On examination, patient had a toxic appearance with high grades of fever. Significant lymphadenopathy with hepatosplenomegaly was noted. There was a silvery discoloration of the hair on the scalp, eyebrows, and eyelashes [Figure 1]. Child also had a light colored skin as compared to his parents.{Figure 1}

Investigation revealed bicytopenia, with hemoglobin of 5.8 gm/dl and platelets 1, 00,000/μl. Peripheral smear of the patient showed no giant phagolysosomes. Ferritin was 8162 ng/mL (normal values: 23.9-336.20 ng/mL) and the triglycerides was 279 mg/dL (normal values: <150 mg/dL), both of which were elevated. Blood culture done repeatedly showed no growth.

In view of sudden onset of high grade fever with no foci of infection with lymphadenopathy, hepatosplenomegaly and bicytopenia, along with increased ferritin and triglyceride levels, and symptoms appearing following a viral infection, a diagnosis of hemophagocytic syndrome was made. In view of the silvery discoloration of the hair, a dermatological consultation was taken. The differential diagnosis considered were

Griscelli syndrome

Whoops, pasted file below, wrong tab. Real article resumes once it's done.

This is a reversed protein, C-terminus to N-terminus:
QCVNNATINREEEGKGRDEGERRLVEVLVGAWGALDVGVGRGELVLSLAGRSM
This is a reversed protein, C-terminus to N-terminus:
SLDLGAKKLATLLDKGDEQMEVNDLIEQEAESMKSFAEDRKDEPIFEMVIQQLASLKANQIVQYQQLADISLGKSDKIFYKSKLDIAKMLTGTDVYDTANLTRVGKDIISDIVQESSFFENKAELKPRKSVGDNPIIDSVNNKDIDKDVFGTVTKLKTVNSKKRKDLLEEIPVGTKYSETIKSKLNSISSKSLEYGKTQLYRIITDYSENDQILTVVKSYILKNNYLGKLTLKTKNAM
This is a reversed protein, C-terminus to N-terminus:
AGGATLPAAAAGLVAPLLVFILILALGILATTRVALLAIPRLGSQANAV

Chediak-Higashi syndrome

Elejalde disease.

Elejalde disease was excluded as it presents with severe neurological impairment and lacks immunological abnormalities as seen in this child. Microscopic examination of the hair showed both small and large clumps of melanin arranged irregularly [Figure 2]. This finding along with the absence of giant phagolysosomes in the peripheral blood in the present clinical scenario of hemophagocytic syndrome led us to the diagnosis of Griscelli syndrome. Skin biopsy was done. The melanocytes in the basal layer showed increased pigmentation with sparse pigmentation of the surrounding keratinocytes.{Figure 2}

The child was treated with etoposide and systemic corticosteroids. Genetic counseling was done. However, genetic analysis could not be done due to financial constraints and lack of availability of the same. There was improvement initially with fever subsiding, and the cell counts improving. However, the patient relapsed within a month.


Griscelli syndrome is a rare inherited disorder with autosomal recessive pattern. Griscelli syndrome is further divided into three types based on the gene involved and the clinical manifestation varies accordingly. The three types are

Griscelli syndrome type 1 (GS1)-MYO5A gene - neurological manifestationsGriscelli syndrome type 2 (GS2)-RAB27A gene - immunological manifestationsGriscelli syndrome type 3 (GS3)-slac2a/mlph gene - dermatological manifestations only.